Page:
LONDON (Reuters) – People across Britain enjoyed half-price meals on Monday as the government launched its “Eat Out to Help Out Scheme” aimed at driving up business in the shattered hospitality industry after months of coronavirus lockdown.
Diners are entitled to a 50% discount on food and non-alcoholic drinks to eat or drink in, up to a maximum of 10 pounds ($13) discount per head every Monday, Tuesday and Wednesday between Aug. 3 and Aug 31.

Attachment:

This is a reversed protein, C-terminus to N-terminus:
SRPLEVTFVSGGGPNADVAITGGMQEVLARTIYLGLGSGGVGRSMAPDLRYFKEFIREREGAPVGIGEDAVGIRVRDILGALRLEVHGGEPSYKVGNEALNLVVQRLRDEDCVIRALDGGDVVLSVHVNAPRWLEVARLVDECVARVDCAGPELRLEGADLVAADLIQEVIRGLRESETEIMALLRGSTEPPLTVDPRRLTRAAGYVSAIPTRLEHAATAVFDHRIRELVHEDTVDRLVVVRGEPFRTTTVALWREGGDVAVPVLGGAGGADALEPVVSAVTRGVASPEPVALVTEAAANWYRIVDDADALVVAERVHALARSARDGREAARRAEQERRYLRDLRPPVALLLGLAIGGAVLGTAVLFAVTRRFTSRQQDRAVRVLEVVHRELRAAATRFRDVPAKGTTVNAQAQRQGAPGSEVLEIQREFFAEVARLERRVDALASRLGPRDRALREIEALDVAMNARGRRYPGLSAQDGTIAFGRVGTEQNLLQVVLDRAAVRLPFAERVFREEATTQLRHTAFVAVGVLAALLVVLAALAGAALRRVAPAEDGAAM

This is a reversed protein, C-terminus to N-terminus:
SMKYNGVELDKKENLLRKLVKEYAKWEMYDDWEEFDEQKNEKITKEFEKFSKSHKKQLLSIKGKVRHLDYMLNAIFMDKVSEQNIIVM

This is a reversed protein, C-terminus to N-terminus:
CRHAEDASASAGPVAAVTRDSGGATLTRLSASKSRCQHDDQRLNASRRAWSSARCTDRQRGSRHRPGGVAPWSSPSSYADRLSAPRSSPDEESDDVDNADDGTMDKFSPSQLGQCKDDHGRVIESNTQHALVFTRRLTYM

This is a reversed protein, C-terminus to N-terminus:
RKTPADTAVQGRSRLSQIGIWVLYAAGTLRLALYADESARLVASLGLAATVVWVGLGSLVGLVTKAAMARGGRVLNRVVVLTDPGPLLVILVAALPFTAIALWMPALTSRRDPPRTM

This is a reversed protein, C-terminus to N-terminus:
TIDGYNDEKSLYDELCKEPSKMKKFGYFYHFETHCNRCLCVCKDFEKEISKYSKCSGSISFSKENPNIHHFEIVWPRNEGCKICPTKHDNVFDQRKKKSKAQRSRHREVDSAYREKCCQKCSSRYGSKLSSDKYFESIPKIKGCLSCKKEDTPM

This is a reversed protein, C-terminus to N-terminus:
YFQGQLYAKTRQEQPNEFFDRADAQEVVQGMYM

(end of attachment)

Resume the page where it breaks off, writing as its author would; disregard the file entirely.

The offer – expected to cost half a billion pounds ($650 million) – is open to diners in participating restaurants, cafés, bars, pubs, work and school canteens and food halls. More than 72,000 restaurants have registered, finance minister Rishi Sunak said.
Matt Healey, 23, who works in digital marketing for Warner Bros., was glad his cooked “English breakfast” would cost him half the usual price at Maggies, a cafe in Lewisham, south east London.
But he said the priority for him remained the health risks over the discount. “It’s a bit of a balancing act,” Healey said. “I think the risks will probably outweigh the 50% off.”
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